Cauliflower got a bad rap for many years as a bland and sometimes stinky cruciferous vegetable.
But lately, cauliflower has been popping up everywhere, partly due to the mainstreaming of specialty diets like paleo, which eschew refined carbs like rice and bread, and to the fickleness and lightning speed of food trends today.
It started with cauliflower rice, or the vegetable’s florets pulsed in a food processor until reduced to the size of rice grains. Those seeking to eat fewer carbs could swap cauliflower rice for standard rice in dishes from fried rice to risotto.
Cauliflower rice is tame compared with what is being dished up now. Cauliflower is pulverized and reassembled as pizza crust. It’s being tossed into smoothies as a banana substitute. It’s smothered in a spicy sauce and dubbed “Buffalo cauliflower.” And high-end restaurants like Jean-Georges Vongerichten’s abcV in New York City serve whole, roasted cauliflower as a center-of-the-plate entrée.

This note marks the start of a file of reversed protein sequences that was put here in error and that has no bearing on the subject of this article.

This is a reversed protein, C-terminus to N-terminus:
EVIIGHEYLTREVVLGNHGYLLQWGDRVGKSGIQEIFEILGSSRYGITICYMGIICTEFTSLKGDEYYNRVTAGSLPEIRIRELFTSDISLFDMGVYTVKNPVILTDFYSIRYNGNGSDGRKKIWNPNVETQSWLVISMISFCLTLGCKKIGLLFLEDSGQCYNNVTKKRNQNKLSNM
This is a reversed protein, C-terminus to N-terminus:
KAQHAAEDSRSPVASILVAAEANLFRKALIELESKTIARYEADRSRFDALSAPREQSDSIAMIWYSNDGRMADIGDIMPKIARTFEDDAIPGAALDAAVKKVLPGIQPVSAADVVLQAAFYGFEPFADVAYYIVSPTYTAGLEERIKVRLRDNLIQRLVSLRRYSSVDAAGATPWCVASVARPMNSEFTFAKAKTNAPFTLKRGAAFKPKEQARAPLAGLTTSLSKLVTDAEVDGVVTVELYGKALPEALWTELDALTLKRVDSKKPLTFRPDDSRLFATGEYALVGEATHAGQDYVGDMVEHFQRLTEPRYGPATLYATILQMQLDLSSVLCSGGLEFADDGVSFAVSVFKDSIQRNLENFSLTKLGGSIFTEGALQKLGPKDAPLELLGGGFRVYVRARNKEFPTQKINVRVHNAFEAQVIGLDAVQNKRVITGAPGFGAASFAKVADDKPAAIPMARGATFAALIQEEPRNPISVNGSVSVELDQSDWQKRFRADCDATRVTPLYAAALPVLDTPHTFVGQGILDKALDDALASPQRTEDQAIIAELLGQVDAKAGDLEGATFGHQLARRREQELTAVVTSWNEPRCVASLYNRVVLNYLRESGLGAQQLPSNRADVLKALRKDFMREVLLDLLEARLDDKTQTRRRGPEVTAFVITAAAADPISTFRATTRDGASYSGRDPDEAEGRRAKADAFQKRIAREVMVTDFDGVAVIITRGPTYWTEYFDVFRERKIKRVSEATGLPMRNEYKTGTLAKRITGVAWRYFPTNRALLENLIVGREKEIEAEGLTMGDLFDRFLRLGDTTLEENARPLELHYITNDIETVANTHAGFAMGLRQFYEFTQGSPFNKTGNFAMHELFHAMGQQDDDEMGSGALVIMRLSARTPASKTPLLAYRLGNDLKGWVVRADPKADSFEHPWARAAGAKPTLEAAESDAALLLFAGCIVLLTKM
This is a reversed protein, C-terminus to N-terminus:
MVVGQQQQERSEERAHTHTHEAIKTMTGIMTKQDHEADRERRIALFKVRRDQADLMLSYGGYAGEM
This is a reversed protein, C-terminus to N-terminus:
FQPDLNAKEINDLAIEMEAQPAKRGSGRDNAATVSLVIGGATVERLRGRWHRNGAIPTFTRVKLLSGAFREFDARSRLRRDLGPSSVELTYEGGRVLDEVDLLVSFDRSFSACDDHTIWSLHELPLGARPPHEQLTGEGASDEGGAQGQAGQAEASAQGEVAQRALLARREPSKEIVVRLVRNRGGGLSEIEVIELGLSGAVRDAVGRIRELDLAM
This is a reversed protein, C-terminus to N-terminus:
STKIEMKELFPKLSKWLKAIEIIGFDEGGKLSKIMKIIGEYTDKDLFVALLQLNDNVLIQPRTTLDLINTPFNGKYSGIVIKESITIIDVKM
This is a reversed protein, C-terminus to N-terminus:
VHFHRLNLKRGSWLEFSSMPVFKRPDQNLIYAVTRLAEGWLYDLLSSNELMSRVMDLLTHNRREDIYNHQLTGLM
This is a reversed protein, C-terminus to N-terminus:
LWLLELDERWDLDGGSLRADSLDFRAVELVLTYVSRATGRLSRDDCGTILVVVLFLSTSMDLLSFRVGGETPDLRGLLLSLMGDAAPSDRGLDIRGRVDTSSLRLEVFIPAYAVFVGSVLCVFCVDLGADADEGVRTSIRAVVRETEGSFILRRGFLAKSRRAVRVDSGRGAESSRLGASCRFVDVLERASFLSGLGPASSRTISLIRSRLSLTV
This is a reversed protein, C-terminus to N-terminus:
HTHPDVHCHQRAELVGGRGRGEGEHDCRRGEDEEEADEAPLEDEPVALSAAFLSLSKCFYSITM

Despite cauliflower’s seeming ubiquity, per capita consumption fell slightly in 2016, to 1.5 pounds, compared with 1.7 pounds the previous year, according to the USDA National Agricultural Statistics Service. Still, its year-round availability, affordability and a bounce from trend buzz likely means more cauliflower innovation, for now.